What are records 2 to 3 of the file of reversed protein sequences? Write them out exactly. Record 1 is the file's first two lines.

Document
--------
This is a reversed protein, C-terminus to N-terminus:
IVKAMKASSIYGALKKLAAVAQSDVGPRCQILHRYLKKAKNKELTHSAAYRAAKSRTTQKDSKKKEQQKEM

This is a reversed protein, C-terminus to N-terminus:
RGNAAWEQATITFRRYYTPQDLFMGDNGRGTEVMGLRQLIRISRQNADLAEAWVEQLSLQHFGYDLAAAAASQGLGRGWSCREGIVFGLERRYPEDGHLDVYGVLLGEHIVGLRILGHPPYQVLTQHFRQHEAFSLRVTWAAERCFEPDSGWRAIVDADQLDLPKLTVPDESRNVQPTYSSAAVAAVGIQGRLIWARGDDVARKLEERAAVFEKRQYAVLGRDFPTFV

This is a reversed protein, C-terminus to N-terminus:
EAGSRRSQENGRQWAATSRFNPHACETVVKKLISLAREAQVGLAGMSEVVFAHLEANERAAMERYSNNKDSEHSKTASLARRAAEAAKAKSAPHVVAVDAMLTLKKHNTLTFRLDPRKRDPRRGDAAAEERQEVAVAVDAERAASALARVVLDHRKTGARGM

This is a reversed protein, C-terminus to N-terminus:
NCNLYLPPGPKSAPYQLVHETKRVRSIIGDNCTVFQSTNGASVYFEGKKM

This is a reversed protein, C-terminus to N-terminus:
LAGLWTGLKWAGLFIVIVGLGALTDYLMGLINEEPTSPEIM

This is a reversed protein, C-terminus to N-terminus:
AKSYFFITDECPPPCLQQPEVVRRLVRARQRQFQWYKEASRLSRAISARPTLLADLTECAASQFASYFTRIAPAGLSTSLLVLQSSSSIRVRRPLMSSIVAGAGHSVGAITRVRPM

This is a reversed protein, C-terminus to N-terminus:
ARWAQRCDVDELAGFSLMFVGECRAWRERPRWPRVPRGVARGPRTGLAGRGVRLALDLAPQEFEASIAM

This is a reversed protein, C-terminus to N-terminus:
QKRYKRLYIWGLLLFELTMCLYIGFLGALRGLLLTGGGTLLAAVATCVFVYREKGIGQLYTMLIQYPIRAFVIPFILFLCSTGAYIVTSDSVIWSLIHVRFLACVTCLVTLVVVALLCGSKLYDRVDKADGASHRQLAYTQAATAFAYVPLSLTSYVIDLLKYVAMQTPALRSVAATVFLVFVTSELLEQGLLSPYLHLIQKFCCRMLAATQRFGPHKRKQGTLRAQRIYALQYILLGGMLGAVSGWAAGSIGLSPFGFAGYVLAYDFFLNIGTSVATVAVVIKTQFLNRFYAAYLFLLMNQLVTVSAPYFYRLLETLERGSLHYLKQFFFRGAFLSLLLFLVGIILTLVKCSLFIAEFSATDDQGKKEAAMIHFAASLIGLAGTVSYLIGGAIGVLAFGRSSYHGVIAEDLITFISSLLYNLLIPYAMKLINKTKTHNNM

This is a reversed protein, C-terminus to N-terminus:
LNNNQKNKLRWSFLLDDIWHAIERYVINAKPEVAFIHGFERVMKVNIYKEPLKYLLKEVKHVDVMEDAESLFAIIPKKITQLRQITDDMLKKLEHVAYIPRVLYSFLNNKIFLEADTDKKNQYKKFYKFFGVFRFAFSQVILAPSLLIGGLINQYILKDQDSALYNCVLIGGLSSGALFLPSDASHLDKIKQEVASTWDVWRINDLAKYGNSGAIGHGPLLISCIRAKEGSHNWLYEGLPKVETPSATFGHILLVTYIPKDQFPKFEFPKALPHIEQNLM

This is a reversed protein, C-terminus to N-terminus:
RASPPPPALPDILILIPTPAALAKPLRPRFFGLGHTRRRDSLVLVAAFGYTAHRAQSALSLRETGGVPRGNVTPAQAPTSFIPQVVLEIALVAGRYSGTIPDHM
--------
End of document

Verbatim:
This is a reversed protein, C-terminus to N-terminus:
RGNAAWEQATITFRRYYTPQDLFMGDNGRGTEVMGLRQLIRISRQNADLAEAWVEQLSLQHFGYDLAAAAASQGLGRGWSCREGIVFGLERRYPEDGHLDVYGVLLGEHIVGLRILGHPPYQVLTQHFRQHEAFSLRVTWAAERCFEPDSGWRAIVDADQLDLPKLTVPDESRNVQPTYSSAAVAAVGIQGRLIWARGDDVARKLEERAAVFEKRQYAVLGRDFPTFV

This is a reversed protein, C-terminus to N-terminus:
EAGSRRSQENGRQWAATSRFNPHACETVVKKLISLAREAQVGLAGMSEVVFAHLEANERAAMERYSNNKDSEHSKTASLARRAAEAAKAKSAPHVVAVDAMLTLKKHNTLTFRLDPRKRDPRRGDAAAEERQEVAVAVDAERAASALARVVLDHRKTGARGM